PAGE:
Brian Corcoran or Mary O'Connor: Vote for your favourite Rebel Legend

The Echo wants you to help decide who the best Cork sports star is since 1970
Brian Corcoran or Mary O'Connor: Vote for your favourite Rebel Legend

Enter our competition and be in with a chance to win €200.

BRIAN Corcoran or Mary O'Connor? 

The Echo is running a fun contest from here until March 11 where you can vote for your favourite Cork stars since 1970 and pick the winners in each round until we're left with an overall Rebel Legend winner.

There are 32 contenders, with two magnificent dual players from East Cork pitted against each other today.

This poll will be open until 8am on Tuesday morning.

Here's the case for each of the Leeside stars and keep checking here for the updates on the winners in each round.

BRIAN CORCORAN

PEOPLE don’t exaggerate when they link the great Erin’s Own and Cork hurler to Christy Ring though both played in completely different eras and it’s impossible to compare accordingly.

But, there’s no doubt Corcoran was one of the greatest hurlers of his generation, a player comfortable in defence or attack and possessing all the skills.

Whether it was on a boiling hot day in Thurles or a rain-soaked Croke Park, Corcoran had the temperament and ability to cope with all conditions and all comers.

He was comfortable on either side with a left-hand that was like a magnet when the ball came his direction.

Corcoran’s anticipation and reading of the play helped him also stand out above the crowd and he also had time in possession, the sure sign of greatness.

Little wonder then that when it came to selecting teams of the greats Corcoran’s name always featured.

Although generally recognised as an imposing centre-back and a colossus of the number 6 role, Corcoran was one of those rare treasures who could fill any position.

And when the need was great, he wasn’t slow in venturing forward to land inspirational points from almost impossible angles, witness his score from the left touchline in the old Páirc Uí Chaoimh during an Erin’s Own county final triumph.

Cork would later benefit from his talents as a forward, when Corcoran came out of retirement to play in the attack in 2004, helping the Rebels to the All-Ireland that season and again the following year.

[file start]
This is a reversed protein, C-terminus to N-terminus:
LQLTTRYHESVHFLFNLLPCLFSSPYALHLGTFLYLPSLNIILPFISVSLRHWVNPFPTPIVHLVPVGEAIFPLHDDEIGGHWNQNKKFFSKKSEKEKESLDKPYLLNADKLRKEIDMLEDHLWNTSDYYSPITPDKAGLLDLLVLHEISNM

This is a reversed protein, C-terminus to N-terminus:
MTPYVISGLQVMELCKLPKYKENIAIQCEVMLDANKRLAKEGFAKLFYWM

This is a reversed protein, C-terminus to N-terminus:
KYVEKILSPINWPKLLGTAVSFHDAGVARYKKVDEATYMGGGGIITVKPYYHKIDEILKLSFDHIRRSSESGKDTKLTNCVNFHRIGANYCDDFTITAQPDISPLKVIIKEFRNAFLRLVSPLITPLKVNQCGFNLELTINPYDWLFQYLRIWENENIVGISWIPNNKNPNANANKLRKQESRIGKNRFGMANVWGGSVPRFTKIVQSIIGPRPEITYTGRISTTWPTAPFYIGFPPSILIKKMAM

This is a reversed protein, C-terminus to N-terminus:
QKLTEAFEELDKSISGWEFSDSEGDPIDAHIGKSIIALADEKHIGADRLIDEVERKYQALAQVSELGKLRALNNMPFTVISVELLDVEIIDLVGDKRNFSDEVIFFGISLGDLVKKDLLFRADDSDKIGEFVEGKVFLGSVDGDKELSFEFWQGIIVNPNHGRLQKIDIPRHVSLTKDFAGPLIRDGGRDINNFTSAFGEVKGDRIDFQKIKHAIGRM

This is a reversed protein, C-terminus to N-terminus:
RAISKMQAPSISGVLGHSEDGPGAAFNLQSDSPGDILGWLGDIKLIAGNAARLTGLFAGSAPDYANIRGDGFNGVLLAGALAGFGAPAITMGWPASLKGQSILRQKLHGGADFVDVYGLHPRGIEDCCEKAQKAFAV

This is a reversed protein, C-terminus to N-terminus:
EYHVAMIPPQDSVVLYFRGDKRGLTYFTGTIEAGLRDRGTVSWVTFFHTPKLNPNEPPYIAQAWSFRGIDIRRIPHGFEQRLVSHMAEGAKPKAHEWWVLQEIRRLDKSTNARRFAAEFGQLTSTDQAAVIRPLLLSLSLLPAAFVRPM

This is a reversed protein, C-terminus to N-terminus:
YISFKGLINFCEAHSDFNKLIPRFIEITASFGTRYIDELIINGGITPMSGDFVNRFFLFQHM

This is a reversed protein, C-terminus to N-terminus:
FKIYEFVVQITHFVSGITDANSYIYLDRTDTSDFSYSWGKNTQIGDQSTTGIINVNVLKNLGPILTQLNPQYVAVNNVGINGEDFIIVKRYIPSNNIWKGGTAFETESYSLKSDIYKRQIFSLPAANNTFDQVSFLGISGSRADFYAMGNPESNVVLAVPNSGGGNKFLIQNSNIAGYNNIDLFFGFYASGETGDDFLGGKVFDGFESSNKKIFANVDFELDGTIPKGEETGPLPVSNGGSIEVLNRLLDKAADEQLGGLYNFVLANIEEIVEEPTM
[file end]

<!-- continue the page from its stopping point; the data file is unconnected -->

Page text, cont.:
Corcoran came back to lift two more All-Irelands. Picture: INPHO/Morgan Treacy
Corcoran came back to lift two more All-Irelands. Picture: INPHO/Morgan Treacy

As a hurler, Corcoran was always destined for greatness as those with a keen eye testify backs in his under-age days with Erin’s Own and in school with Midleton CBS.

Not too many 15-year-olds come under the radar of the county minor hurling management, but Corcoran was different.

Not only was he included in their championship panel, but Corcoran made the starting 15 in a team, which reached the Munster final and destroyed Tipperary in the process.

And while disappointment was his lot as a midfielder in the All-Ireland minor final loss to Kilkenny, it was the first of many, many journeys to Croker, where Corcoran would savour several days in the sun.

What tends to be overlooked, when discussing Corcoran’s hurling exploits, is that he was just as an accomplished in football.

In his last game as a minor, at a time, when he was an established dual player, Corcoran gave one of the great full-back displays in Cork’s narrow victory over Mayo in a tight All-Ireland final back in 1991.

Three years later he added to his growing medal haul by helping Cork win the All-Ireland U21 title and naturally, Corcoran had come under the watchful eyes of the senior set-up, not just in hurling, but in football, too.